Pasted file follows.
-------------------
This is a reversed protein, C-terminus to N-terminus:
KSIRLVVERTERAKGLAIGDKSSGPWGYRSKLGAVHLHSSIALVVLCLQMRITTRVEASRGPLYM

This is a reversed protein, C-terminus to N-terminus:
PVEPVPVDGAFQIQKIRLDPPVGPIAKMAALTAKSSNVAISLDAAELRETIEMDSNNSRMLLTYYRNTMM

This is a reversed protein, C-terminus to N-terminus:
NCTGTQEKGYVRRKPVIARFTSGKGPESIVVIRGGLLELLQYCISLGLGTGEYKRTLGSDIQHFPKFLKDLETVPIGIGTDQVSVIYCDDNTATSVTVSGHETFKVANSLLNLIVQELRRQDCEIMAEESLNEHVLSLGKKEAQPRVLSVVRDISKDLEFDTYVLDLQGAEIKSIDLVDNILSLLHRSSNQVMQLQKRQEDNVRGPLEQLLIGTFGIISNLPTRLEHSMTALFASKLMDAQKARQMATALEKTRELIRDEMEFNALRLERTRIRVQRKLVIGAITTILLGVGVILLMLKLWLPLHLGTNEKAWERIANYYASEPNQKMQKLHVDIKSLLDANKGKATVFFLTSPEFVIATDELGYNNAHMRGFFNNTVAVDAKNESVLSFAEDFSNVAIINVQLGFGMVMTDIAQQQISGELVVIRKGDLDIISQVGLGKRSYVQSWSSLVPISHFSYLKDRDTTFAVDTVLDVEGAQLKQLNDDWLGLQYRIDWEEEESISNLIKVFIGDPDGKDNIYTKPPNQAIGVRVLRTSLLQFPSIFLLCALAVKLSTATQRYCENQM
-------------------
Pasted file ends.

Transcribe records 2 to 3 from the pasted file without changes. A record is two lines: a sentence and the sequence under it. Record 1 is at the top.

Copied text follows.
This is a reversed protein, C-terminus to N-terminus:
PVEPVPVDGAFQIQKIRLDPPVGPIAKMAALTAKSSNVAISLDAAELRETIEMDSNNSRMLLTYYRNTMM

This is a reversed protein, C-terminus to N-terminus:
NCTGTQEKGYVRRKPVIARFTSGKGPESIVVIRGGLLELLQYCISLGLGTGEYKRTLGSDIQHFPKFLKDLETVPIGIGTDQVSVIYCDDNTATSVTVSGHETFKVANSLLNLIVQELRRQDCEIMAEESLNEHVLSLGKKEAQPRVLSVVRDISKDLEFDTYVLDLQGAEIKSIDLVDNILSLLHRSSNQVMQLQKRQEDNVRGPLEQLLIGTFGIISNLPTRLEHSMTALFASKLMDAQKARQMATALEKTRELIRDEMEFNALRLERTRIRVQRKLVIGAITTILLGVGVILLMLKLWLPLHLGTNEKAWERIANYYASEPNQKMQKLHVDIKSLLDANKGKATVFFLTSPEFVIATDELGYNNAHMRGFFNNTVAVDAKNESVLSFAEDFSNVAIINVQLGFGMVMTDIAQQQISGELVVIRKGDLDIISQVGLGKRSYVQSWSSLVPISHFSYLKDRDTTFAVDTVLDVEGAQLKQLNDDWLGLQYRIDWEEEESISNLIKVFIGDPDGKDNIYTKPPNQAIGVRVLRTSLLQFPSIFLLCALAVKLSTATQRYCENQM